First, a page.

Snow removal needs improvement

After about seven years in Hope, I feel the need to make a few comments on the snow services.

We have lived in four other municipalities – two in B.C., one in the Northwest Territories, and one in Alberta. I base my comments primarily on comparison.

The frequency of plowing in Hope is higher than the other municipalities compared, which in some respects is, of course, positive. However, while plowing of residential streets is appreciated, the blocking of driveways is not.

The snow from plows is heavy and compacted. In all the other municipalities we lived in, there was a process to clear driveways following plowing. In one, the clearing of driveways was not in place when we first lived there, but was put in place as a result of public demand supported by a significant number of coronary emergencies from people having to deal with this heavy compacted snow blocking their driveways.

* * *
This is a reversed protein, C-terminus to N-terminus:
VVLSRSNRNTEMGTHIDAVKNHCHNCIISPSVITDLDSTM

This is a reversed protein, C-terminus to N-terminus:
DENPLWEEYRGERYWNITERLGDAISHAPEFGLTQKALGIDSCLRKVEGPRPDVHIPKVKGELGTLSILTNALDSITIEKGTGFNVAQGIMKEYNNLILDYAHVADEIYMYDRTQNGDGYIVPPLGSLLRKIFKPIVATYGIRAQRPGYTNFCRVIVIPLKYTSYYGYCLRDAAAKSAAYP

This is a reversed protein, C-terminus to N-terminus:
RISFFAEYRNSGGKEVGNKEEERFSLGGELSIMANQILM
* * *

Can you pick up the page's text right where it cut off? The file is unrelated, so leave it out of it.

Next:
In Hope, we have one of the highest percentages of elderly in the province as a result of many people moving here to retire –  these people, so crucial to our tax base, are some of the people most affected and at risk due to this practice – or should I say, lack thereof. Also, let’s not forget the people who need to get to work in the morning to run our businesses and provide our services.

In addition, storm drains are not cleared. They are plowed under and stay that way, unless like myself and a number of other residents, drains and curbs are kept open. However, this gets to be too much eventually as the plow defeats our efforts. Who will be responsible for flood damage when there is a quick melt and the storm drains are not open?

Fire hydrants too, are not kept clear, in fact sometimes buried completely.

I am sure this would be seen as negligence should a tragedy occur due to the time it takes to access a hydrant.

Again, in the other jurisdictions we have lived in we have not seen the storm drains or the hydrants be left unattended during winter snow storms. The liability for not doing so, I would think, would be of concern to the municipality’s insurance carrier.

I am not unaware of the cost pressures of public organizations, however the winter season is short in Hope and the cost of doing a quality job would be far less than in most of the province.

These issues are not minor and are part of quality improvement and subsequently respect for residents of the municipality – those who support the municipality.

Ray Scott